(Interview translated from French to English) RIOPELLE/CARSON - CHAMPLAIN CHAREST, PHYSICIAN-RESTAURANT OWNER, WINE AND ART COLLECTOR
CHAMPLAIN CHAREST : (Physician, restaurant owner and art collector)
I'm a radiologist by profession, so my life has been surrounded by images. I love to look at images and see through images and it's through images that I am able to meet the artist. The same goes for wine. Not only is there also an image in wine, but there is also an image of the artist?the one who made the wine?and then the image of the wine and the taste of the wine are another dimension, like a taste for painting, or a taste for music. It would take a long time to say everything about my passion for wine because it began...well, even during the 70's when I met Riopelle in France and I met him because I loved what he was doing. So I already had a lot of love for painting, music and many other things.
For me, Riopelle was one of the most important people that I have ever met in my life because he was completely different from me, from all points of view. Obviously, I'm not...I'm not a painter except that I can see and Riopelle had things to show me or teach me that I hardly knew.
When I met Carson, I already knew him somewhat by his painting because I had gone to visit one of the galleries showing his work on St. Paul Street...and similarly I was attracted by what he was doing. I had seen a diptyque that was being exhibited there--I found it absolutely wonderful?and I asked the lady that was there: Who is Carson? I didn't recognize this guy, so I wanted to meet him. And when I met him, I liked the person, which, for me, is important. As I was associated with Riopelle, here in the restaurant, Carson for me represented someone that I liked too. I really like getting to know people who paint what I like and Carson is one of these painters. He's a nice man with lots of education, a good spirit and, well, I would go on vacation with him any time for...for a while. So, if we could decide to go on vacation with someone, it means that we get along well. He comes here to the restaurant once in a while and then we always have delightful evenings, in a beautiful culture, with a polite and cultivated man--a gentleman, at that.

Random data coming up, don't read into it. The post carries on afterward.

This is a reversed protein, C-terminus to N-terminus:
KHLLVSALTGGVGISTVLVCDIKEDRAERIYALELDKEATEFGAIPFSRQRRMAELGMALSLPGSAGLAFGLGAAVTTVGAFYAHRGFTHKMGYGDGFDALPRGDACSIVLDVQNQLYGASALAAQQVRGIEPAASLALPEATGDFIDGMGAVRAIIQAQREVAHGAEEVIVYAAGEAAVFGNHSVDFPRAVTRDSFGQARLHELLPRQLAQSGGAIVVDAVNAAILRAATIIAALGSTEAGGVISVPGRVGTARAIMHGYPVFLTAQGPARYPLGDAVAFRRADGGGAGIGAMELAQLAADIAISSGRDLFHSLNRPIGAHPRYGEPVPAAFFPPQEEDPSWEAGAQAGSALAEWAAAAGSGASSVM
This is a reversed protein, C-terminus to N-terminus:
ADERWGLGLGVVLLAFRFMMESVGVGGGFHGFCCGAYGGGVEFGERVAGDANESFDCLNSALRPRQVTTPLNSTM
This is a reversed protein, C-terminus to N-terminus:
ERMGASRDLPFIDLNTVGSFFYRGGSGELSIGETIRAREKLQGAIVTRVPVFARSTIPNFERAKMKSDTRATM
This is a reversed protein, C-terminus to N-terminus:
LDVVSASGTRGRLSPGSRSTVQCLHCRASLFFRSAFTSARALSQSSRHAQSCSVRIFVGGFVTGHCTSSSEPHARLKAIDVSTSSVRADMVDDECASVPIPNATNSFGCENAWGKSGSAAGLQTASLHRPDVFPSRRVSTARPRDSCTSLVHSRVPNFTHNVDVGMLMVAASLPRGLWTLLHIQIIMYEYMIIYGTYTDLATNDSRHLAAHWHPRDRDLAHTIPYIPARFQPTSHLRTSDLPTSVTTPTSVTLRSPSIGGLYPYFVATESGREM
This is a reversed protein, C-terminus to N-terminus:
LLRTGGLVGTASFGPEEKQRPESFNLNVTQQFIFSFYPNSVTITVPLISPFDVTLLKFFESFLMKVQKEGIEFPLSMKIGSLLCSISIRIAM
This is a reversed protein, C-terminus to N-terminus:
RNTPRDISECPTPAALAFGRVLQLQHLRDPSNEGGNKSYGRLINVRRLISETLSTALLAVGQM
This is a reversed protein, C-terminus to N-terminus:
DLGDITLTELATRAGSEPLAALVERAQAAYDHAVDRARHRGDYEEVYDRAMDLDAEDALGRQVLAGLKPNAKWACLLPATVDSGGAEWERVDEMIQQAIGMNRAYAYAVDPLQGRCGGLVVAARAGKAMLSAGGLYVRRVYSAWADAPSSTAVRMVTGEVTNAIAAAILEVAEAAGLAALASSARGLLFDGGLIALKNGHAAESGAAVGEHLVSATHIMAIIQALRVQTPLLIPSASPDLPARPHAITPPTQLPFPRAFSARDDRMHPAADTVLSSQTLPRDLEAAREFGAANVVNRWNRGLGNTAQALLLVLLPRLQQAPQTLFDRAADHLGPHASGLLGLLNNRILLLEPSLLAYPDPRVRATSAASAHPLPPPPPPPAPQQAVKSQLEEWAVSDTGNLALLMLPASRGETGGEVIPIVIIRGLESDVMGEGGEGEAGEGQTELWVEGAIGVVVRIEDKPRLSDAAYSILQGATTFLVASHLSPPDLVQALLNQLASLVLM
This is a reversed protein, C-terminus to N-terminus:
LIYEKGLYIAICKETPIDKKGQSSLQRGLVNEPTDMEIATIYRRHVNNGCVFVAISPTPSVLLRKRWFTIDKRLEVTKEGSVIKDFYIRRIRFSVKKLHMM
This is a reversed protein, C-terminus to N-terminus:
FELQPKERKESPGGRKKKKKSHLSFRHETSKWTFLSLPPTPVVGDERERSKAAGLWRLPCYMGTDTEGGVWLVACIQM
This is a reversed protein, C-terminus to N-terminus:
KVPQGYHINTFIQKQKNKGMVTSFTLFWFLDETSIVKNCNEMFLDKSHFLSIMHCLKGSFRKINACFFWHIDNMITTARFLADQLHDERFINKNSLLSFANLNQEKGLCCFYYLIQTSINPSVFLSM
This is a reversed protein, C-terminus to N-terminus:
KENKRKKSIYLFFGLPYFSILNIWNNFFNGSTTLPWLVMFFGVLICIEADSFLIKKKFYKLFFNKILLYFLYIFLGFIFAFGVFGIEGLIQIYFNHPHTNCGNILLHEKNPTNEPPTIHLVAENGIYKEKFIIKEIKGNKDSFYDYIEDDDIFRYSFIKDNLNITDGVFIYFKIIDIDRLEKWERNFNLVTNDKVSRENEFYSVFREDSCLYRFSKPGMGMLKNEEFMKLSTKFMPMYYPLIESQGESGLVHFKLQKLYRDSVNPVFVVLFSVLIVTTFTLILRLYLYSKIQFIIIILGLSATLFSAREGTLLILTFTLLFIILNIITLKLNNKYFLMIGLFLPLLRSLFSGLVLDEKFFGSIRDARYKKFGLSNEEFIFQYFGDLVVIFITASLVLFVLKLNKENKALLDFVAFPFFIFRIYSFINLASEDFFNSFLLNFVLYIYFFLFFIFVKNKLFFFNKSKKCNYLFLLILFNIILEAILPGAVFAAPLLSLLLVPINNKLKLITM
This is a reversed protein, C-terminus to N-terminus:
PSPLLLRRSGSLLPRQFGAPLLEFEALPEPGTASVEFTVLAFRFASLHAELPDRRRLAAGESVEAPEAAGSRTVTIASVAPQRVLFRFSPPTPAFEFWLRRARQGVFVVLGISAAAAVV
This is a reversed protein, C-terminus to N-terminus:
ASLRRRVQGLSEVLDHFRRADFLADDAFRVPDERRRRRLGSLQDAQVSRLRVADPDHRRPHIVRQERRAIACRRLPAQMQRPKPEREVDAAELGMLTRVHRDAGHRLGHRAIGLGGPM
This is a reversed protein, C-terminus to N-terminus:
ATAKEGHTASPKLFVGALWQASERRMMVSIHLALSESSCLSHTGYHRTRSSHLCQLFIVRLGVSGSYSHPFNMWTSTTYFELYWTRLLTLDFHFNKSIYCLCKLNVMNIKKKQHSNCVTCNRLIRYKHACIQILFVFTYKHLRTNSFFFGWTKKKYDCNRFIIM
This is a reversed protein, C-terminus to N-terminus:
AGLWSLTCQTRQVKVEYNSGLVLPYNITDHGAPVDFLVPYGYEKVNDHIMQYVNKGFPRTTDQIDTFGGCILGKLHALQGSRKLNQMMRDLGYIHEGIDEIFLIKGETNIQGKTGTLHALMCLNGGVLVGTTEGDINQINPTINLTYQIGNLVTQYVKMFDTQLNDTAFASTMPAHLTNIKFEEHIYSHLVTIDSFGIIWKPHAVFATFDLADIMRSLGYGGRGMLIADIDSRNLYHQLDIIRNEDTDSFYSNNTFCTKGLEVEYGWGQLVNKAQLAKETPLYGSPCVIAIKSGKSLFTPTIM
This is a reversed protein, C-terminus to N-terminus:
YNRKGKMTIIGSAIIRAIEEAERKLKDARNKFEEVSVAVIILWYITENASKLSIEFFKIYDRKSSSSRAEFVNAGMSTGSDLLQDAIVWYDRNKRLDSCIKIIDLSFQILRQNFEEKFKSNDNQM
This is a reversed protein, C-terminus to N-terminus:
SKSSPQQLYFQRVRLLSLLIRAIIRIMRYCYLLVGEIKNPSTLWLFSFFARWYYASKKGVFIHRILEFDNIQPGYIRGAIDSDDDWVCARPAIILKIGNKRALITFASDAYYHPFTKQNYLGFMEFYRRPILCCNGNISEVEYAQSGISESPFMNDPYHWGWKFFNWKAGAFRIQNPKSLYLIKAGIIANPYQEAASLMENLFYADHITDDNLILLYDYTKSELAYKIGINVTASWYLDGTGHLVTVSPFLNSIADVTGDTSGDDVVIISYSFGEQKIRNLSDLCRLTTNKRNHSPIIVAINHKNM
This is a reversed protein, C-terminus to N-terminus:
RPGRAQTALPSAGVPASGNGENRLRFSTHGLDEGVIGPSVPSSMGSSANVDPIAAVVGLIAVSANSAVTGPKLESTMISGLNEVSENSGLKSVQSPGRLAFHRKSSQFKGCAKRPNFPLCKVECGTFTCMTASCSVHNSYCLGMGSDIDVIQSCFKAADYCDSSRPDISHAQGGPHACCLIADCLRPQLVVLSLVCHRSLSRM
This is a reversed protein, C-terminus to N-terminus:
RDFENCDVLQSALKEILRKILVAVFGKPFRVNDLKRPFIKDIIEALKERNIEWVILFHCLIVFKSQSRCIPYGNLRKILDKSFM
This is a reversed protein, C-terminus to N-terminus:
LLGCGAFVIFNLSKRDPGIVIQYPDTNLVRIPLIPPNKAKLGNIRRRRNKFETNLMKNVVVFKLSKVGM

What does Carson want to represent in his paintings? For me it's the image of nature because in reality we see all of this color of beautiful things through the sun, through leaves, through flowers and so on, so we review nature by what it does. So, I think that the spirit behind all of this is stuck to the material things from nature which are the most beautiful things we can find. I think that Charles Carson has a very bright future because he takes care of his painting and he takes care of the people who buy his paintings. It's very important for a painter to follow up with the things he creates and for me, this is something human. So I think that if he continues to love people, I'm sure that his fans will all remain friends with him because he is great company and they'll continue to support him.
Charles really has a gift for positioning his masses so that we can find something that pleases us through his shapes, ...what is it? This is more difficult to say. Why? Well, that is also difficult to say. I interpret it through the forest, through nature, but others might interpret it through the stained-glass windows of a chapel or something like that...it's very difficult to say. People who buy a Carson like Carson right away. Carson's mosaic, for me, is a form of expression that is quite extraordinary in nature and for me the mosaic represents probably all the colors of nature that are mirrored in a different way by the way the sun passes through the leaves and the trees. So that's why it's a painting that, at the same time, is intimate because each one of us can make our own image or images and, for me, it's a painting that truly reflects nature.
Carsonism is a bit more concrete, from my point of view, than the mosaic; that is to say he made the marine background, he made the animals....in the water. For me, when I look at these slanted strokes across his paintings, I see snowstorms and rainstorms and other storms that I find them very well presented through the many colors that were so well chosen. To me, Carsonism and the mosaic are completely different. Which do I prefer? Even though I think that I prefer, ...oh, I'll buy them both. I buy mosaics for the light, the clarity and the quality and so on, and I buy Carsonism to see from the bottom of the sea what is happening because Charles is suddenly a man who did a lot of underwater diving and it's a pleasure to see the colors from the bottom of the sea.